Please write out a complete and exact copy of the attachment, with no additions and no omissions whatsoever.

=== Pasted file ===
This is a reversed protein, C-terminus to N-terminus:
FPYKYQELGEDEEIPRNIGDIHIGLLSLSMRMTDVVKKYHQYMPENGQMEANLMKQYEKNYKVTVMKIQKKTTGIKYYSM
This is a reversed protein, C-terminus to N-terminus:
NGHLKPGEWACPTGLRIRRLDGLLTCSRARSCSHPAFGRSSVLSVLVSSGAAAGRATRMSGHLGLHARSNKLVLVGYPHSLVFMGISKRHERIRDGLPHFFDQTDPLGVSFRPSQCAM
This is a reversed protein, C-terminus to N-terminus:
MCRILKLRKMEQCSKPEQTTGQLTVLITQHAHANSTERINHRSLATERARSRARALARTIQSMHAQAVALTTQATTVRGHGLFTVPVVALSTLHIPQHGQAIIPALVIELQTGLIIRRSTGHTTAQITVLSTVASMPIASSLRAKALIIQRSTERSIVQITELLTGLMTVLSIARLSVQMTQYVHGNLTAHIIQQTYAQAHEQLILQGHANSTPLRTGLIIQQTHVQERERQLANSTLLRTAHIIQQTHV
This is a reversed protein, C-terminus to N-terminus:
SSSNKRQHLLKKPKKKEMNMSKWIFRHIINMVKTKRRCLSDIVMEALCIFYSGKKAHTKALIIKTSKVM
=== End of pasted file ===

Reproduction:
This is a reversed protein, C-terminus to N-terminus:
FPYKYQELGEDEEIPRNIGDIHIGLLSLSMRMTDVVKKYHQYMPENGQMEANLMKQYEKNYKVTVMKIQKKTTGIKYYSM
This is a reversed protein, C-terminus to N-terminus:
NGHLKPGEWACPTGLRIRRLDGLLTCSRARSCSHPAFGRSSVLSVLVSSGAAAGRATRMSGHLGLHARSNKLVLVGYPHSLVFMGISKRHERIRDGLPHFFDQTDPLGVSFRPSQCAM
This is a reversed protein, C-terminus to N-terminus:
MCRILKLRKMEQCSKPEQTTGQLTVLITQHAHANSTERINHRSLATERARSRARALARTIQSMHAQAVALTTQATTVRGHGLFTVPVVALSTLHIPQHGQAIIPALVIELQTGLIIRRSTGHTTAQITVLSTVASMPIASSLRAKALIIQRSTERSIVQITELLTGLMTVLSIARLSVQMTQYVHGNLTAHIIQQTYAQAHEQLILQGHANSTPLRTGLIIQQTHVQERERQLANSTLLRTAHIIQQTHV
This is a reversed protein, C-terminus to N-terminus:
SSSNKRQHLLKKPKKKEMNMSKWIFRHIINMVKTKRRCLSDIVMEALCIFYSGKKAHTKALIIKTSKVM